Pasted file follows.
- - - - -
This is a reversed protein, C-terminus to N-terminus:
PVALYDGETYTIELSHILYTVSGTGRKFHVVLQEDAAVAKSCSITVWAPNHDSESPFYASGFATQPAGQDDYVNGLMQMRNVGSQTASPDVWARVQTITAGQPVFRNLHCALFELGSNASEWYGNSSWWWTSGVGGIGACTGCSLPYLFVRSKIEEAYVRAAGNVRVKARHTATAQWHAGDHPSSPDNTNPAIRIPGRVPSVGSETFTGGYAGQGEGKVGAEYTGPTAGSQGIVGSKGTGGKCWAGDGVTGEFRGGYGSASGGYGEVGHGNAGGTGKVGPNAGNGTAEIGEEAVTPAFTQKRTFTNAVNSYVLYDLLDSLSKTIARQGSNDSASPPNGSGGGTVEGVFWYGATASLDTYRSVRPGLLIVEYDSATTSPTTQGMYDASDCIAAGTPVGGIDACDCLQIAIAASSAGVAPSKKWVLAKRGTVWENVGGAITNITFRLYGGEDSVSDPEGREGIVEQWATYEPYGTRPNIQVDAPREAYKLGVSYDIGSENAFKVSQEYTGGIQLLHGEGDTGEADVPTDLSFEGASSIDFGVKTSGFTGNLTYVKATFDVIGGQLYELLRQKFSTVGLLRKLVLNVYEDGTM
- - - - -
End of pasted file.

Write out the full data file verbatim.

This is a reversed protein, C-terminus to N-terminus:
PVALYDGETYTIELSHILYTVSGTGRKFHVVLQEDAAVAKSCSITVWAPNHDSESPFYASGFATQPAGQDDYVNGLMQMRNVGSQTASPDVWARVQTITAGQPVFRNLHCALFELGSNASEWYGNSSWWWTSGVGGIGACTGCSLPYLFVRSKIEEAYVRAAGNVRVKARHTATAQWHAGDHPSSPDNTNPAIRIPGRVPSVGSETFTGGYAGQGEGKVGAEYTGPTAGSQGIVGSKGTGGKCWAGDGVTGEFRGGYGSASGGYGEVGHGNAGGTGKVGPNAGNGTAEIGEEAVTPAFTQKRTFTNAVNSYVLYDLLDSLSKTIARQGSNDSASPPNGSGGGTVEGVFWYGATASLDTYRSVRPGLLIVEYDSATTSPTTQGMYDASDCIAAGTPVGGIDACDCLQIAIAASSAGVAPSKKWVLAKRGTVWENVGGAITNITFRLYGGEDSVSDPEGREGIVEQWATYEPYGTRPNIQVDAPREAYKLGVSYDIGSENAFKVSQEYTGGIQLLHGEGDTGEADVPTDLSFEGASSIDFGVKTSGFTGNLTYVKATFDVIGGQLYELLRQKFSTVGLLRKLVLNVYEDGTM